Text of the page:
A 27.5-My underlying periodicity detected in extinction episodes of non-marine tetrapods

Michael R. Rampino, Ken Caldeira, Yuhong Zhu

Research output: Contribution to journalArticlepeer-review

Abstract

Non-marine tetrapods (amphibians, reptiles, birds and mammals) have apparently experienced at least 10 distinct episodes of intensified extinctions over the past 300 My. Eight of these ten non-marine extinction events are concurrent with known marine-extinction episodes, which previously yielded evidence for an underlying period of ~26.4 to 27.3 My. We performed circular spectral analysis and Fourier transform analysis of the ages of the ten recognised tetrapod-extinction events, and detected a statistically significant (99% confidence) underlying periodicity of ~27.5 My. We also find that the eight coeval non-marine/marine-extinction pulses all occurred at the times of eruptions of Large Igneous Provinces (LIPs) (continental flood-basalts and oceanic plateaus), with potentially severe environmental effects. Three of these co-extinction episodes are further correlated with the ages of the three largest (≥100-km diameter) impact craters of the last 260 My, which are also apparently capable of causing extinction events. These findings suggest that global cataclysmal events with an underlying periodicity of ~27.5 My were the cause of the coordinated periodic extinction episodes of non-marine tetrapods and marine organisms.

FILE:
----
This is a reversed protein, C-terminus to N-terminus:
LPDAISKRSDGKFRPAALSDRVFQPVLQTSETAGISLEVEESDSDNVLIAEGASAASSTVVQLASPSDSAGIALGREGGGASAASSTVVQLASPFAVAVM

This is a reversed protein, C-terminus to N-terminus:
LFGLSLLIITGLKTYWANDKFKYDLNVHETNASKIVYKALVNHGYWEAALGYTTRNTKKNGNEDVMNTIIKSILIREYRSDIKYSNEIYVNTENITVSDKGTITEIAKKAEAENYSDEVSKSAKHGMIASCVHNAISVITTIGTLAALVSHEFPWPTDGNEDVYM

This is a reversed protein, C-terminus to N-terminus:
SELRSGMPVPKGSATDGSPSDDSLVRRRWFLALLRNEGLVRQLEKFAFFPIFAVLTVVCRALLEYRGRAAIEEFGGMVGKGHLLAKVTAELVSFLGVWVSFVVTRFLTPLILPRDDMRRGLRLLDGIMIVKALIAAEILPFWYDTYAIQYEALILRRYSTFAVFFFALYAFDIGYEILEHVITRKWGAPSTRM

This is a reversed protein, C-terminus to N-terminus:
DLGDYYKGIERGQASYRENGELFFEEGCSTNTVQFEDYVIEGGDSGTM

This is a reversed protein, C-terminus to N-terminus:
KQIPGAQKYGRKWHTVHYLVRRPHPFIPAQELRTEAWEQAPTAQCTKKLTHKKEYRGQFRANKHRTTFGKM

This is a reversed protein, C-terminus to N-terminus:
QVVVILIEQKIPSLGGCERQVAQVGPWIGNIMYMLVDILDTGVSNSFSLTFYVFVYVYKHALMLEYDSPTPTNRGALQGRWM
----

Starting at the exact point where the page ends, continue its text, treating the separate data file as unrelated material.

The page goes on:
Original languageEnglish (US)
JournalHistorical Biology
DOIs
StateAccepted/In press - 2020

Keywords

  • Large Igneous Provinces
  • Non-marine tetrapod extinctions
  • impacts
  • periodicity

ASJC Scopus subject areas

  • Agricultural and Biological Sciences(all)

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